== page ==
PD: How can the profession ensure that observations of teaching are reliable and consistent?

CD: I have been involved in the large Gates-funded MET research study. The MET study of effective teaching has captured something like 28,000 hours of classroom teaching and it involves five observation protocols, of which mine is one. It also involves Value Added Measures of student learning, and also data on student perceptions.
The study is researching to see which aspects of teachers' practice is most higly correlated to student learning. In order to answer that question, hundreds of raters had to be trained and certified on each of the observation protocols, including mine. They had to watch videos and score them according to whatever protocols they were using.

Teachscape is the company that conducted all the video capture, and developed the software for both scoring the lessons and training and certifying the raters. For the framework instrument, raters passed the test at a very high rate and we are confident that we know how to do this work, as challenging as it is.

On November 1, Teachscape (working with me and with ETS as a psychometric partner, will be releasing a commercial version of this training and proficiency system; this is important because many states now recognize that it's important that observers of classroom teaching do so reliably and accurately. However, when New York State says you that if you are going to be a lead evaluator you have to be certified, they do not specify what is meant by that; it's left to the discretion of each school district.. I'm concerned about possible legal challenges. I fear that if teachers are dismissed, or denied tenure, based on a poor system, they'll sue, and probably win! This proficiency system based on the framework for teaching - online training, practice, and proficiency test - that we are releasing is our best way to make sure that high stakes evaluation will be fair to teachers and at the same time be helpful.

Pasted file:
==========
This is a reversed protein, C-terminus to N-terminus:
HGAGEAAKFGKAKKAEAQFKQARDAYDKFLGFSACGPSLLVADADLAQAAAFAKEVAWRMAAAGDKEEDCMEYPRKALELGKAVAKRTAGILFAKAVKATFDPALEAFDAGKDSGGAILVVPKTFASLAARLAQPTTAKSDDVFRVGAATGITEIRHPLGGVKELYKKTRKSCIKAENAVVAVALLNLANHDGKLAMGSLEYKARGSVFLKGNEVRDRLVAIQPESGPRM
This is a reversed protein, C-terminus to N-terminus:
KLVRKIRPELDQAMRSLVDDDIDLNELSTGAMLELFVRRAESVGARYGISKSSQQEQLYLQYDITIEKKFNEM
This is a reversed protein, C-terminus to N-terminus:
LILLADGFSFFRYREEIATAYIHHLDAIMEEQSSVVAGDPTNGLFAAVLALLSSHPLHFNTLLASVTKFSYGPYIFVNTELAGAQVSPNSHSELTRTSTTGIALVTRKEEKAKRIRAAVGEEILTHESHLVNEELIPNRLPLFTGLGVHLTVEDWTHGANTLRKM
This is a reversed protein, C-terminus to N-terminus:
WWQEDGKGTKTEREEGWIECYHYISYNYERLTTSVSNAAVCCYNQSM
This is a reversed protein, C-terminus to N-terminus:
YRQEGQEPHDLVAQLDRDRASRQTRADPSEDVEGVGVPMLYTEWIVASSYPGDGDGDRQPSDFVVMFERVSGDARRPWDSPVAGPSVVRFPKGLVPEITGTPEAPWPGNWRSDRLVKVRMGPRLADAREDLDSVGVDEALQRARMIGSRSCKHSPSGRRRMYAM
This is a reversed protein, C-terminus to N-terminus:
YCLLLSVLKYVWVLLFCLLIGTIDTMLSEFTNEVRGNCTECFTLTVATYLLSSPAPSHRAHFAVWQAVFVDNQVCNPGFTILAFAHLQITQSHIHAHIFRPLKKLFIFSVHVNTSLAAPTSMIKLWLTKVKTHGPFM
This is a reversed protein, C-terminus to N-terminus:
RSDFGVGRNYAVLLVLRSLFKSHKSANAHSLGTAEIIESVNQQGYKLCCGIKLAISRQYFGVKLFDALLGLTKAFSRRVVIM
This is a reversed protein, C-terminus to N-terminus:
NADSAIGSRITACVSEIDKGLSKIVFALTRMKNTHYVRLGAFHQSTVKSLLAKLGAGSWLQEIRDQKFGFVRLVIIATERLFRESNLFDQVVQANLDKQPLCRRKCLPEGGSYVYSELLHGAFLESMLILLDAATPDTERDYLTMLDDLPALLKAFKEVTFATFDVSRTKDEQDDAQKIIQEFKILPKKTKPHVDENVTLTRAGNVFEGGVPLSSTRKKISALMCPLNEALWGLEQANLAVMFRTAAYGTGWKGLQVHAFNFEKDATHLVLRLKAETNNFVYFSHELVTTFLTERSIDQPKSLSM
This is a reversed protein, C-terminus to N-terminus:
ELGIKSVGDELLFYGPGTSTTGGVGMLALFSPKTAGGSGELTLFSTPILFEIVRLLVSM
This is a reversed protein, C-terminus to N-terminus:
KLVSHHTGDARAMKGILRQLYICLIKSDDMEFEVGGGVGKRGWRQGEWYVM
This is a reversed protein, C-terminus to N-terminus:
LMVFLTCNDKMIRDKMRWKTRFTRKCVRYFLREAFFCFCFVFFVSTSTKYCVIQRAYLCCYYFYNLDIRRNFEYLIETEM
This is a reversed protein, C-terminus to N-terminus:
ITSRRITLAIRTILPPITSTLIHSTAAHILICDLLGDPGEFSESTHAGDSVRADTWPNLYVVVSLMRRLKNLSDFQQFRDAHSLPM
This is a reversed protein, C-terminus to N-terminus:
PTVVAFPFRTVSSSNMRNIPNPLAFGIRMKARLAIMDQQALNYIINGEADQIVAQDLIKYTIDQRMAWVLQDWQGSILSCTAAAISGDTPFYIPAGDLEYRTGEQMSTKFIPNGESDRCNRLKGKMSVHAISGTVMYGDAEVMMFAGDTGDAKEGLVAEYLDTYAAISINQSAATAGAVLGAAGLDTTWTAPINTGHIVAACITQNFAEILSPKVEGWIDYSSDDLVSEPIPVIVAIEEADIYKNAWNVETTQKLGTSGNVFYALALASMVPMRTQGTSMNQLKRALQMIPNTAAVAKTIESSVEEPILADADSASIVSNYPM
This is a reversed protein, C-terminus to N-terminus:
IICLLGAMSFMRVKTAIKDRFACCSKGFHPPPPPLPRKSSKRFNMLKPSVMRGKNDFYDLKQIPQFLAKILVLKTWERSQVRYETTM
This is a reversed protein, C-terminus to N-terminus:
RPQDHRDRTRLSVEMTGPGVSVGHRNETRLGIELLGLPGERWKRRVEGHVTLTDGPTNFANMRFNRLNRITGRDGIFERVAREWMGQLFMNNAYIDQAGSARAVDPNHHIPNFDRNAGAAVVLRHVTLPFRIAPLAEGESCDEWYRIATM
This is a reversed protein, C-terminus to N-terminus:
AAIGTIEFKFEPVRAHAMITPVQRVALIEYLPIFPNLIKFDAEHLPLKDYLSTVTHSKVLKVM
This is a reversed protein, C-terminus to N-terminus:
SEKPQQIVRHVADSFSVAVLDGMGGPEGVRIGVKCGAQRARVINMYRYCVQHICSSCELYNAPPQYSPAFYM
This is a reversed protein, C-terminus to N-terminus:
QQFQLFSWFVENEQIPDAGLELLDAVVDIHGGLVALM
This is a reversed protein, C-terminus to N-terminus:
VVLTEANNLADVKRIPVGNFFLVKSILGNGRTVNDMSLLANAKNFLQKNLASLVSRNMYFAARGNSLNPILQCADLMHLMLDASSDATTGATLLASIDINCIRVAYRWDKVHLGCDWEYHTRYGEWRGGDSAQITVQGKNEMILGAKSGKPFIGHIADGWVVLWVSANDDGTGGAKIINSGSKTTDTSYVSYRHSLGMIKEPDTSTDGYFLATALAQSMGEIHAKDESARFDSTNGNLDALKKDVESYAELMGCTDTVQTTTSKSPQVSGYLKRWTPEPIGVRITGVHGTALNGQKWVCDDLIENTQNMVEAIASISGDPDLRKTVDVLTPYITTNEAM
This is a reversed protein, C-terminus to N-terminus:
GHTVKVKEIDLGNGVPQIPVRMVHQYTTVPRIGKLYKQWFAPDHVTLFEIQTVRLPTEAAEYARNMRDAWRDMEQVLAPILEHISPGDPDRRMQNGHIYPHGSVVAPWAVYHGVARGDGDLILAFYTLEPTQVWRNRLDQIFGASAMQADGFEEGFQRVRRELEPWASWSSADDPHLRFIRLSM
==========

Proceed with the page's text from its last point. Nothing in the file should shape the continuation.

PD: Why do you think the Danielson Framework was so embraced by educators and administrators?

CD: Honestly, I think with a big part of it was timing. People were hungry for something; at the time there was practically nothing out there. We had vague statements describing good teaching that couldn't used for either professional development of evaluation purposes. When my framework was first published, I was nervous that teachers might find it insulting. I was worried that they would think I was trying to summarize the complex work of teaching in four little boxes, but that never happened. It seemed to be an ill-founded concern on my part.

I believe that one of the reasons my framework has become so widely accepted is that it gives voice to what all educators know, that teaching is very complex work, it's a thinking person's job and you cannot follow a cookbook. If we believe what the research says about learning for students which is that learning is done by the learner and it is a very active process, then the conversations we have to have about teaching need to focus on what the kids are doing and how the teacher is helping them get there.

In addition, if teaching is a thinking person's work that it also means that the conversations between a teacher and administrator must be about that cognition. It can't focus on what an administrator likes about a lesson and what he or she doesn't like. The conversations must be about evidence of student intellectual engagement, and how to promote it. When teachers and administrators want to make that shift - and many do - then the Danielson Framework is a good tool to use for that work (End of interview).